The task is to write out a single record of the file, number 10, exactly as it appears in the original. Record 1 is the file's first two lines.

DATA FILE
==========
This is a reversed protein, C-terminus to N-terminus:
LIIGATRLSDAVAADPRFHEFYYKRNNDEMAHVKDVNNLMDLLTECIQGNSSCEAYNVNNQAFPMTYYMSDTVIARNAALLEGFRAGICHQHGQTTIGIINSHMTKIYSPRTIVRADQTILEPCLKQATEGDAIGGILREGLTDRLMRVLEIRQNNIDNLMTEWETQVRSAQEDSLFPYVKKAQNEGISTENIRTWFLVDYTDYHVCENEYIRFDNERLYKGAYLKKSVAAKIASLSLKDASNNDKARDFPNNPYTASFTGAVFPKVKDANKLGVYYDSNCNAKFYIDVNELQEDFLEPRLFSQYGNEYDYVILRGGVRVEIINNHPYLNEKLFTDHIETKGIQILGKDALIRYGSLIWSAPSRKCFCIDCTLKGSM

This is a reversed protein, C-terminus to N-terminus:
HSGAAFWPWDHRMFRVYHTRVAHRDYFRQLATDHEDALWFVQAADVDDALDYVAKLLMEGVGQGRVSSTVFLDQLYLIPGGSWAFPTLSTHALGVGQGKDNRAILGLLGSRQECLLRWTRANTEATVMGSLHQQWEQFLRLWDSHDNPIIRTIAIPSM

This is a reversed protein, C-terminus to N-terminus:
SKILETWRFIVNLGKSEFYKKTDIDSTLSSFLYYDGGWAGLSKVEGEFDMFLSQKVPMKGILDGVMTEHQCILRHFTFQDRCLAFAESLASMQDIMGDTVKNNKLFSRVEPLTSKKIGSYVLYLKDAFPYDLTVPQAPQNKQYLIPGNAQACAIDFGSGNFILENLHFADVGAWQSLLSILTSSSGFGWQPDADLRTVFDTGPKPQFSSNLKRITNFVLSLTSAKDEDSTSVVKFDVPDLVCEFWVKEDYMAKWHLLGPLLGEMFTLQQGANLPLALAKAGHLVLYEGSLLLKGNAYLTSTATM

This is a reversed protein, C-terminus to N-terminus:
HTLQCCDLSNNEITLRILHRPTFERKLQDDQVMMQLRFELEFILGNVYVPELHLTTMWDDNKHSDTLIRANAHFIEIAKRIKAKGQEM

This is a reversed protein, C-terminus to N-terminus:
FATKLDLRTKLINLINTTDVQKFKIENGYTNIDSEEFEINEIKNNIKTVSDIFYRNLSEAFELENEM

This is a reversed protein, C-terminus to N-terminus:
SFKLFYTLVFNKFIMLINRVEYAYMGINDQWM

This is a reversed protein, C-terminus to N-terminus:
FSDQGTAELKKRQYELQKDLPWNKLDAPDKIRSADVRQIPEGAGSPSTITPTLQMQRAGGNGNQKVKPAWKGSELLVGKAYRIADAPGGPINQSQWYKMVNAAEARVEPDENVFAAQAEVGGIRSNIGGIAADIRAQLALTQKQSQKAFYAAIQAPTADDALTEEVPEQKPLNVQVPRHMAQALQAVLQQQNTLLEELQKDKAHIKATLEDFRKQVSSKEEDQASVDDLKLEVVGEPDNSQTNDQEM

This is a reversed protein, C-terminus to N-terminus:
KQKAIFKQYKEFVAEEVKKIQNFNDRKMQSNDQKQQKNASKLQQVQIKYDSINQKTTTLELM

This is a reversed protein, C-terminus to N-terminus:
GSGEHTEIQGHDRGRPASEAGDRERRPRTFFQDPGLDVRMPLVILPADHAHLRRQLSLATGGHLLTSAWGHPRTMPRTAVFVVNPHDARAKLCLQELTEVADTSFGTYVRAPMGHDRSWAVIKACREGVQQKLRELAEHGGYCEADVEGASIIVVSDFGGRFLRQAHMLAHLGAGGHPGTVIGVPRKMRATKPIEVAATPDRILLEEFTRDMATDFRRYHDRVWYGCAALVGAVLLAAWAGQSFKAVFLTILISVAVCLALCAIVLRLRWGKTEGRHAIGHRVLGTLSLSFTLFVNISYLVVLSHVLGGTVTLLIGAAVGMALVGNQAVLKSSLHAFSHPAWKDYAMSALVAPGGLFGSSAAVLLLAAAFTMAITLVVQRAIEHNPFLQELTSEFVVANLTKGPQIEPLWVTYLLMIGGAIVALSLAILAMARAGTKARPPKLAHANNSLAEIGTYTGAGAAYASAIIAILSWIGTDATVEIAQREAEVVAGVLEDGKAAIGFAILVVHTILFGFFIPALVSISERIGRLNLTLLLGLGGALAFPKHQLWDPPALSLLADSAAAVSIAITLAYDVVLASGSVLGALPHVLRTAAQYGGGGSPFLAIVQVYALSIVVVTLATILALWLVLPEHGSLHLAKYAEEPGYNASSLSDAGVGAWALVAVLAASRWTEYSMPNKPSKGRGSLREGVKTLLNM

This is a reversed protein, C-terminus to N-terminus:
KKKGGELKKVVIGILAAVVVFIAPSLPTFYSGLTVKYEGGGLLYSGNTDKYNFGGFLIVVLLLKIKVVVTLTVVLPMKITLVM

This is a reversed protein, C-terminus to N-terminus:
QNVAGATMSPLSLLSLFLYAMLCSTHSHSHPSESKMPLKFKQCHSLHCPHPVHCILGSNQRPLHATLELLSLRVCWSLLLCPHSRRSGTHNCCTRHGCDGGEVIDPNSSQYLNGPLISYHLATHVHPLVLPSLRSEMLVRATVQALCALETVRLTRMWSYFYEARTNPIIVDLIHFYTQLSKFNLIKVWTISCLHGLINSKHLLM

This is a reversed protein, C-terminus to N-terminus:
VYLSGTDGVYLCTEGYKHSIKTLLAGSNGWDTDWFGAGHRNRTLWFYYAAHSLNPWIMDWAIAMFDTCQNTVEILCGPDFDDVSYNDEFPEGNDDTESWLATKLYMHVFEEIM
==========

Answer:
This is a reversed protein, C-terminus to N-terminus:
KKKGGELKKVVIGILAAVVVFIAPSLPTFYSGLTVKYEGGGLLYSGNTDKYNFGGFLIVVLLLKIKVVVTLTVVLPMKITLVM